TECHNOLOGY ENHANCED TEACHING DEMONSTRATION AS AN INNOVATIVE METHOD OF PEER ASSISTED LEARNING OF PRACTICAL SKILLS
Jeffrey Cheah School of Medicine & Health Sciences, Monash University (MALAYSIA)
About this paper:
Appears in: ICERI2010 Proceedings
Publication year: 2010
Conference name: 3rd International Conference of Education, Research and Innovation
Dates: 15-17 November, 2010
Location: Madrid, Spain
Globally, many medical schools, similar to ours, have adopted a non-dissection based integrated anatomy curriculum. Within such a setting, mastering visually complex anatomical concepts by large student cohorts within limited practical class time is difficult. Further, engaging such large student cohorts in hands-on experiences of practical skills in tandem with appropriate real time feedback to improve their deeper learning, is a real challenge.
- To design and evaluate a pedagogical approach which can enhance core competencies in basic medical sciences, encourage deeper, lifelong learning and promote feedback - all within the same practical class of large student cohort.
- To innovate technology enhancement strategies, that can create an effective collaborative peer assisted learning environment for hands-on practical experiments/exhibitions of the students, by the students, and to the students.
The present innovation, developed for the first time in the University for MBBS Year 1 (n=95-106) and MBBS Year 2 students (n=106-136) has been successfully implemented since 2008. With the aid of various anatomical resources, students, in collaborative learning groups, discussed practical tasks, specially designed by the authors, both during self directed sessions as well as in the first part of the practical session under guidance of clinical anatomy lecturers. For the last part of the practical, selected groups came up, in turn, to the technology enhanced demonstration console to present selected key tasks to their whole class through peer teaching demonstrations (PTD). Through interactive multimedia technology, PTD sessions allowed medical students to engage hands-on with available anatomical resources (models, radiological images, plastinated specimens, peer volunteers for living anatomy) and broadcast in real time their PTD to the whole class. Following the Kirkpatrick methodology, this innovation was evaluated at levels of Reaction (course evaluation and student feedback); Learning (summative exam grades) and Behaviour (Peer assessment and tutors’ review).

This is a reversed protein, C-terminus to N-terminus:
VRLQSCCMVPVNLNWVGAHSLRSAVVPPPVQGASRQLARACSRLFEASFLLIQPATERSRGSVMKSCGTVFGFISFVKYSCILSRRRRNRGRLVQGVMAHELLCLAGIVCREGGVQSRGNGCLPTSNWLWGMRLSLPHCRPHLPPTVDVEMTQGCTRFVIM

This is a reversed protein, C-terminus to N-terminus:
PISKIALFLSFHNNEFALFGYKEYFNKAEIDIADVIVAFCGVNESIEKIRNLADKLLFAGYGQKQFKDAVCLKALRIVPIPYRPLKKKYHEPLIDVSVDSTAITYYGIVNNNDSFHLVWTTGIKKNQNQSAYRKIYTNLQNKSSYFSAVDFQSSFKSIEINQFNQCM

This novel PTD ensured that the knowledge and skills learnt in the collaborative learning environment in individual small group were reinforced to attain a higher level of competency by teaching and demonstrating to the whole class (i.e. to all the groups). Faculty wise evaluation scores of this course improved (5-18%) in last two years after introduction of this innovation. Lecturers’ reviews and student evaluations were highly positive (>80%) towards this innovative strategy.It also resulted in an improvement of summative assessment scores (12%). The peer assessment of each demonstrating group indicated a high rating for use of specimens/models, accuracy of content and use of audiovisual aids. Peer assessments provided encouraging feedback to the student for their practical preparation and collaborative learning.
This study describes the successful design, introduction and evaluation of a novel student-centered learning innovation. To our knowledge such PTD has not been previously used in practical skills training of large student cohorts. Through PTD, completing application-focused practical tasks collaboratively and demonstrating them to peers produced significant learning and development of transferable skills translating Joseph Joubert’s thoughts “To teach is to learn twice ” into practice.
Keywords: Peer Assisted Learning, Technology Enhanced, Innovation, Non-Dissection Anatomy Practical Learning.